Service Management Blog

What Is Service Desk Consolidation?

4 minute read
Joseph Mathenge

The global pandemic has brought a significant burden to IT teams who were already under strain from existing challenges, often as a result of digital transformation. An April 2020 survey by Gartner of 229 HR leaders revealed that nearly 50% of organizations reported 81% or more of their employees are working remotely this year.

Dealing with an avalanche of remote devices, connections, and staff has strained even the best of service desks. And one of the strategies being deployed to ensure the service desk continues to support business strategy in the digital age is service desk consolidation.

What is service desk consolidation?

ITIL® 4 defines the service desk as the entry point and single point of contact for the service provider for all users, where your company can capture the demand for service requests and incident resolution. Diversity in the service desk is a function of different approaches and capabilities to serve different needs.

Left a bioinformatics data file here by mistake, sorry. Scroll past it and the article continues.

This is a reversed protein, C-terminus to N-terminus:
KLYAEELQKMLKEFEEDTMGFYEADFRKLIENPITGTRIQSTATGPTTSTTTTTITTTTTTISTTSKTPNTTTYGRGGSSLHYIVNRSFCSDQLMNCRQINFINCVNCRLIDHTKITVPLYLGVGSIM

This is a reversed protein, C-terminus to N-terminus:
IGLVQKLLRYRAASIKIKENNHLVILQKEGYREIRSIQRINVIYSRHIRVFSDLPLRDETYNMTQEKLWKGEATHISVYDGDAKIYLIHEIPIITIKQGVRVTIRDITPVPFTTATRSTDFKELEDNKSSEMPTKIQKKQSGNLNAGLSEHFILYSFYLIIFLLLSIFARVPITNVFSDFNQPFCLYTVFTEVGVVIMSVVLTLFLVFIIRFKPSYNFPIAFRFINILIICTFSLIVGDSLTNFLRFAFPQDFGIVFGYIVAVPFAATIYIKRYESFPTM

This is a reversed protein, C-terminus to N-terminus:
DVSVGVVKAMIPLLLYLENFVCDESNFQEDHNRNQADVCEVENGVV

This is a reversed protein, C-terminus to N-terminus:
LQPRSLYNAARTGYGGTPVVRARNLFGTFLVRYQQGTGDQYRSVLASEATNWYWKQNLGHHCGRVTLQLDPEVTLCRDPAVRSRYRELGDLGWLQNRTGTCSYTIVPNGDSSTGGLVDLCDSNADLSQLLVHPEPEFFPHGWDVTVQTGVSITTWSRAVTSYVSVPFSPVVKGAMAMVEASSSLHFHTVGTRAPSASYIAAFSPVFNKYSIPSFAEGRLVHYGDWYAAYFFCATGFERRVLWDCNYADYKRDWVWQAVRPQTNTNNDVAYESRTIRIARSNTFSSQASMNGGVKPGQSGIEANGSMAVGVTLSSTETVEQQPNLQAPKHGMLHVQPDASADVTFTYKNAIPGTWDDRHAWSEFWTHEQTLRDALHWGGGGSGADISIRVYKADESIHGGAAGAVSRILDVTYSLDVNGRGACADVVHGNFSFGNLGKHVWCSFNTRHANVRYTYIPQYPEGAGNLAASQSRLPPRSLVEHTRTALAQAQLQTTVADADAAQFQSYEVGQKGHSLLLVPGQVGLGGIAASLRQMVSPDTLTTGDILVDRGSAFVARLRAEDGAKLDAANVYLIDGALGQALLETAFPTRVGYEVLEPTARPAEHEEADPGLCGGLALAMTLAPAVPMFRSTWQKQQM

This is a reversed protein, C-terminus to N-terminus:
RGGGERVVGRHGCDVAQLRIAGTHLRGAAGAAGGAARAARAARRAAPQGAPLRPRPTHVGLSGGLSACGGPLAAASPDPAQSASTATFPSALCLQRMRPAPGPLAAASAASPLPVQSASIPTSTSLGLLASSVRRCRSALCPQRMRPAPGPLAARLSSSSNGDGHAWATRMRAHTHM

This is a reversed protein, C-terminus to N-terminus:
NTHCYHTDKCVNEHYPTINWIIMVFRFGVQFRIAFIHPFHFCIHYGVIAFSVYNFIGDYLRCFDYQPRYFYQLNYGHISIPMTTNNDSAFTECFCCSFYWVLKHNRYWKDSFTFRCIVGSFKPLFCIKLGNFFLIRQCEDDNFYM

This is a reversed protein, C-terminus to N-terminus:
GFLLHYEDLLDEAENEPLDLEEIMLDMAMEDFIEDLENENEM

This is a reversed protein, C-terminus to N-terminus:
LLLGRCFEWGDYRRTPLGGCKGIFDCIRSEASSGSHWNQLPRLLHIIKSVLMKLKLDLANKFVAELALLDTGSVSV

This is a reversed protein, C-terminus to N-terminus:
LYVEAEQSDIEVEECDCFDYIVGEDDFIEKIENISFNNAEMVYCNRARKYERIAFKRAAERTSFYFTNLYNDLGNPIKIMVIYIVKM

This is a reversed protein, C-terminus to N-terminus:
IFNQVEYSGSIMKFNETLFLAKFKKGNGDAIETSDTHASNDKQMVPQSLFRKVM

Many organizations have seen it fit to have more than one functional service desks to deal with different contexts based on geography, service portfolios, and skillsets. For instance:

  • An HR SaaS company might deploy different service desks for different regions where the labor laws and human capital requirements needs to be contextualized through the service desk.
  • Another organization might see the need to have different service desks serving different needs, e.g. internal versus external services.
  • Still another might see the need to separate service desks based on different skills, e.g. specialized higher-level support dealing with payment issues, another for logistics etc.

This approach can have many benefits, like personalization and specialization. But there are drawbacks to this approach, too.

Drawbacks of multiple service desks

Organizations that support multiple service desks might experience certain drawbacks:

  • Cost. Maintaining multiple service desk staff using diverse technologies and different locations invariably hits the expense column in a significant way.
  • Resource intensiveness. Multiple service desks are resource intensive and require significant investment in knowledge and technology to keep them operational.